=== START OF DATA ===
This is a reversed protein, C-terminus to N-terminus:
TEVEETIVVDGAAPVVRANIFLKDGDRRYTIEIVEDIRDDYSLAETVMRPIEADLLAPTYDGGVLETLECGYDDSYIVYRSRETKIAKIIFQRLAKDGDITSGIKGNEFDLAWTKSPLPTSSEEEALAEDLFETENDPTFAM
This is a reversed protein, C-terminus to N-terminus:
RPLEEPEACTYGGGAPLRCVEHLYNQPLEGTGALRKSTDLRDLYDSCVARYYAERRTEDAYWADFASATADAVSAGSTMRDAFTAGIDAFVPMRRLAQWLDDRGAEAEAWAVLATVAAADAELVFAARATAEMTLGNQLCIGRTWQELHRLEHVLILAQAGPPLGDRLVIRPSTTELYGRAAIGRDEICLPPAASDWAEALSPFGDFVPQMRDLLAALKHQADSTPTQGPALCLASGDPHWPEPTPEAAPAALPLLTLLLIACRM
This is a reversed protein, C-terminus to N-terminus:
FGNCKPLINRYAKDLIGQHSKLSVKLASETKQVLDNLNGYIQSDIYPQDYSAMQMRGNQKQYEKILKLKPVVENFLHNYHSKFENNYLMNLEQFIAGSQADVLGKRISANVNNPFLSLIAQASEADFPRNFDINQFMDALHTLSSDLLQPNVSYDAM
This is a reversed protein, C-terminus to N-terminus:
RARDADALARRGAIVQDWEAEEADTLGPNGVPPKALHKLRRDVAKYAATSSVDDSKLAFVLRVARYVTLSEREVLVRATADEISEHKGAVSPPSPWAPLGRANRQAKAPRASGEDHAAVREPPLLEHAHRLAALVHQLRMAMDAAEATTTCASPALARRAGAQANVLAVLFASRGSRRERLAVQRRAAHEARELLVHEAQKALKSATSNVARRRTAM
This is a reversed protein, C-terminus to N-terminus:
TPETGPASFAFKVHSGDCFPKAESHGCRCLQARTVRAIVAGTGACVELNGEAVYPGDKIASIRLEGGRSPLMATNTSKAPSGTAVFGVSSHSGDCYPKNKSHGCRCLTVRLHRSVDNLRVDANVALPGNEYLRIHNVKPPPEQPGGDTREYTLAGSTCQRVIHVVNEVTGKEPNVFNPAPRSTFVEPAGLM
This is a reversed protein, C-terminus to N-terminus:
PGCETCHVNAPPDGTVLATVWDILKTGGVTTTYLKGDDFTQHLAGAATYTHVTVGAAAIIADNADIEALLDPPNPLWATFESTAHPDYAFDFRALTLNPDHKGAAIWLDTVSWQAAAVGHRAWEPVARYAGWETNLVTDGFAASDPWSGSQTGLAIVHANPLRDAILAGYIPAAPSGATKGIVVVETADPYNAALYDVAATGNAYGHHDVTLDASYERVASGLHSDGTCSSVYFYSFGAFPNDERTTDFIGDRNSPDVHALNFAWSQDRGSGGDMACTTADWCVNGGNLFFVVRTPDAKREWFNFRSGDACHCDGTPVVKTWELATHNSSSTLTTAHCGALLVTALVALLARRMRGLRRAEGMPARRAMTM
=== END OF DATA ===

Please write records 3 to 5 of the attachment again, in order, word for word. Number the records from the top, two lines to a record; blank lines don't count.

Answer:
This is a reversed protein, C-terminus to N-terminus:
FGNCKPLINRYAKDLIGQHSKLSVKLASETKQVLDNLNGYIQSDIYPQDYSAMQMRGNQKQYEKILKLKPVVENFLHNYHSKFENNYLMNLEQFIAGSQADVLGKRISANVNNPFLSLIAQASEADFPRNFDINQFMDALHTLSSDLLQPNVSYDAM
This is a reversed protein, C-terminus to N-terminus:
RARDADALARRGAIVQDWEAEEADTLGPNGVPPKALHKLRRDVAKYAATSSVDDSKLAFVLRVARYVTLSEREVLVRATADEISEHKGAVSPPSPWAPLGRANRQAKAPRASGEDHAAVREPPLLEHAHRLAALVHQLRMAMDAAEATTTCASPALARRAGAQANVLAVLFASRGSRRERLAVQRRAAHEARELLVHEAQKALKSATSNVARRRTAM
This is a reversed protein, C-terminus to N-terminus:
TPETGPASFAFKVHSGDCFPKAESHGCRCLQARTVRAIVAGTGACVELNGEAVYPGDKIASIRLEGGRSPLMATNTSKAPSGTAVFGVSSHSGDCYPKNKSHGCRCLTVRLHRSVDNLRVDANVALPGNEYLRIHNVKPPPEQPGGDTREYTLAGSTCQRVIHVVNEVTGKEPNVFNPAPRSTFVEPAGLM